Shirley Curson-Prue, president of the Belle Vue Conservancy, said they will be accepting donations Sept. 7 at Belle Vue from 12-8 p.m.

“What we’re looking for are things that are collectable, vintage and retro,” said Curson-Prue.

Curson-Prue emphasized that all items are donated, including some items donated by her and husband Michael, who is also a conservancy member. She added some items that will be part of the yard sale will include dinnerware, pots and pans, and vintage and antique items.

“They are not from the (Belle Vue) house,” she said. “They are individual, separate donations.”

There will be no fabrics or clothing, she added.

Curson-Prue added there are a number of volunteers helping out.

“It should be a good event,” said Curson-Prue. “We promised that every penny saved, every penny earned, is going into the house which is what we’ve been doing all along.”

For more information on the yard sale, please call 519-736-6947.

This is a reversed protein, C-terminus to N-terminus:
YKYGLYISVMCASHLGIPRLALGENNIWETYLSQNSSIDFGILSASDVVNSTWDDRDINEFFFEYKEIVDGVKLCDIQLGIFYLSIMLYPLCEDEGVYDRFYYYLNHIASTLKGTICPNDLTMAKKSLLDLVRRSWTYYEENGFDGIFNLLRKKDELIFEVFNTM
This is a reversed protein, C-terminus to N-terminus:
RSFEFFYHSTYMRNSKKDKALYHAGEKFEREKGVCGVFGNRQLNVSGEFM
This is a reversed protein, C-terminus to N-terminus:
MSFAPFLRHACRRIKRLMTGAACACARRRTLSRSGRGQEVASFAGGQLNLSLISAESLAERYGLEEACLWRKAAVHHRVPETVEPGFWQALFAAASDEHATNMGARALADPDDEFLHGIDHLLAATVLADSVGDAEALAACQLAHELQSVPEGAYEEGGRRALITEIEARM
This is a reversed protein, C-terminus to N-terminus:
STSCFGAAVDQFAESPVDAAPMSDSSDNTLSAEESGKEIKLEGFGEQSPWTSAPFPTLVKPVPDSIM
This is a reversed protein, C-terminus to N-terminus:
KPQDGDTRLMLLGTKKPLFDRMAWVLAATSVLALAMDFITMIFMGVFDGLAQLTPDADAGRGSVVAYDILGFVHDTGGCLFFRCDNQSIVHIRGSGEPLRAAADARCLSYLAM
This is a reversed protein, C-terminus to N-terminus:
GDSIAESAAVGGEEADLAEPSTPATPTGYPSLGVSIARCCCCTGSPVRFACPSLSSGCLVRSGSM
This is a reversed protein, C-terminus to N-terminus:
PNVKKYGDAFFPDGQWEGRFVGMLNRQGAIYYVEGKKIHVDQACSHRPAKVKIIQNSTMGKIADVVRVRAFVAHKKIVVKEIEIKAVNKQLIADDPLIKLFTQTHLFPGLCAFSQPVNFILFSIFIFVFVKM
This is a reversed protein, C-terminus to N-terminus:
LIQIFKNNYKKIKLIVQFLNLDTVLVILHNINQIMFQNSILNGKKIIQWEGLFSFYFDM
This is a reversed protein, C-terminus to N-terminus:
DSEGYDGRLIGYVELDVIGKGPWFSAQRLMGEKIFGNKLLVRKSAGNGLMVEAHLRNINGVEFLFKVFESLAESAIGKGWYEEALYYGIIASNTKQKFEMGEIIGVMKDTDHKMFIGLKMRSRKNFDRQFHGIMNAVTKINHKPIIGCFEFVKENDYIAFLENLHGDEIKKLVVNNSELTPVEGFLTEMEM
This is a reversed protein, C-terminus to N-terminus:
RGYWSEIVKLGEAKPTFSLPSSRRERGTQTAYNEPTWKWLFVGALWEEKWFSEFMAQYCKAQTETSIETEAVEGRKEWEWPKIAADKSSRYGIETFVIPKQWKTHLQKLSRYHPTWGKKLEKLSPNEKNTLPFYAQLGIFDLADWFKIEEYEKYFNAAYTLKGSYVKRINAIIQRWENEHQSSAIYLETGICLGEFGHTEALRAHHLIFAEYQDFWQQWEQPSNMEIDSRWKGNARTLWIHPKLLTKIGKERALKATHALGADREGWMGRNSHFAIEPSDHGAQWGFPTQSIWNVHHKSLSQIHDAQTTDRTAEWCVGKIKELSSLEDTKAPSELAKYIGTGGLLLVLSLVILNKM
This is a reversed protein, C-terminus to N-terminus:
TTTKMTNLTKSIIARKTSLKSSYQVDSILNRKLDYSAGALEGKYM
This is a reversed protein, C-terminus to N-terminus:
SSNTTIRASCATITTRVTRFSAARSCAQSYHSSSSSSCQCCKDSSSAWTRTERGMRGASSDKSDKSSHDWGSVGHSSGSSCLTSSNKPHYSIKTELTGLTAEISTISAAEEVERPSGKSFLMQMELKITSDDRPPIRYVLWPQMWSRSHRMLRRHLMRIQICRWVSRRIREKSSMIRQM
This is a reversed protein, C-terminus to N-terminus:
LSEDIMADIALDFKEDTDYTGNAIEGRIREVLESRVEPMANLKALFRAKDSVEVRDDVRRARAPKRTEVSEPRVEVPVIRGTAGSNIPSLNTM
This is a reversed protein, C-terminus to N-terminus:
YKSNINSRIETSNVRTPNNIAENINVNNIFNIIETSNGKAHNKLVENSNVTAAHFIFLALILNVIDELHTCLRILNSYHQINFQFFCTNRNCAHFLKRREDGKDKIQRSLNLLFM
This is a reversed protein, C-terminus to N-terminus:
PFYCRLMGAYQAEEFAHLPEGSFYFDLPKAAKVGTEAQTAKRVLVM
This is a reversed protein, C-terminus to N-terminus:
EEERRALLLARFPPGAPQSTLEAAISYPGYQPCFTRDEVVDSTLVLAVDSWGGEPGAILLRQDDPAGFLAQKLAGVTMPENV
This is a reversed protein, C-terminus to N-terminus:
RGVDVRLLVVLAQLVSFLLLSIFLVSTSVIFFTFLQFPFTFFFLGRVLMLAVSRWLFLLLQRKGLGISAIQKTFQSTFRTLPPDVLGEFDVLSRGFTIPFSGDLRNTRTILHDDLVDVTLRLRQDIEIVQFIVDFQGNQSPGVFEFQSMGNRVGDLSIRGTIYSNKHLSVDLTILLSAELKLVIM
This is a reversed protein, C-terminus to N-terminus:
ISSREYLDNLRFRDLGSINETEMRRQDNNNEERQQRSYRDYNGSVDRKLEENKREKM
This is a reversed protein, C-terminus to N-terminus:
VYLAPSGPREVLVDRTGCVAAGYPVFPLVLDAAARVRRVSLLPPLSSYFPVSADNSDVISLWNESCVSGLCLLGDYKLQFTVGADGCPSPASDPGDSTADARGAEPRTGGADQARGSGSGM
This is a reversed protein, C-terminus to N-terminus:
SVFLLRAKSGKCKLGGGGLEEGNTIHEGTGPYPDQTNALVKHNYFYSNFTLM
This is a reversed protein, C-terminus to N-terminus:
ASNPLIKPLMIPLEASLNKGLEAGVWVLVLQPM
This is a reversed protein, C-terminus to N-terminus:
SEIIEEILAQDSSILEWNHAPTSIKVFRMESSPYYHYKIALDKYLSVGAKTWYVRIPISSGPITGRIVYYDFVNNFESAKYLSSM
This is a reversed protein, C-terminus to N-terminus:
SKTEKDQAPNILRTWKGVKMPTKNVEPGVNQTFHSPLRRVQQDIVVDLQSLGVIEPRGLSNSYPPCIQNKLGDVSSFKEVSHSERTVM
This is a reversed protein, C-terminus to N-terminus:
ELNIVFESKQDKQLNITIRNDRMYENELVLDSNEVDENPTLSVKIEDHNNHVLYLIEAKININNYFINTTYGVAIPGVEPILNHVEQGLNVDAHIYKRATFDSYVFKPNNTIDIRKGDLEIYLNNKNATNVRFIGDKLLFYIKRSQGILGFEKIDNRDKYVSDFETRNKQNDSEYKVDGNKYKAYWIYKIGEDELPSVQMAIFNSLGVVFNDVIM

The Belle Vue Conservancy has a new logo, designed and donated by local artist Elio Del Col.

The Belle Vue Conservancy has a new logo, designed and donated by local artist Elio Del Col.

The Belle Vue Conservancy is also putting on a fashion gala entitled “Puttin’ on the Ritz” and that will be held Sept. 24 at Sprucewood Shores Estate Winery, located at 7258 County Road 50. Curson-Prue said tickets for that event are going well, as she estimated roughly 75 per cent of the tickets have been sold thus far.

The gala will feature both men’s and women’s fashion, with the clothing being from A La Mode and 67 Richmond. The evening will also include a five-course meal prepared by Smashed Apple Gourmet Catering.

There will be a cocktail hour, silent and live auctions and live entertainment from the jazz ensemble Michael Karloff, Ray Manzerolle and Mike Kabouk.

Tickets for the gala are $150 with a tax donation receipt of $50. They are available at A La Mode, 67 Richmond and the Gordon House.

For more information on the gala, contact Curson-Prue at 519-736-6947 or Linda Jackson at 226-345-0628. People can also visit www.bellevueconservancy.com and click on the “Events” tab.

United Way presents first-ever “Battle of the Growers”

 

 

By Ron Giofu

 

Teams comprised of wineries, growers and chefs from all around Essex County gathered at Pelee Island Winery Friday night to have fun and to raise a few bucks in the process.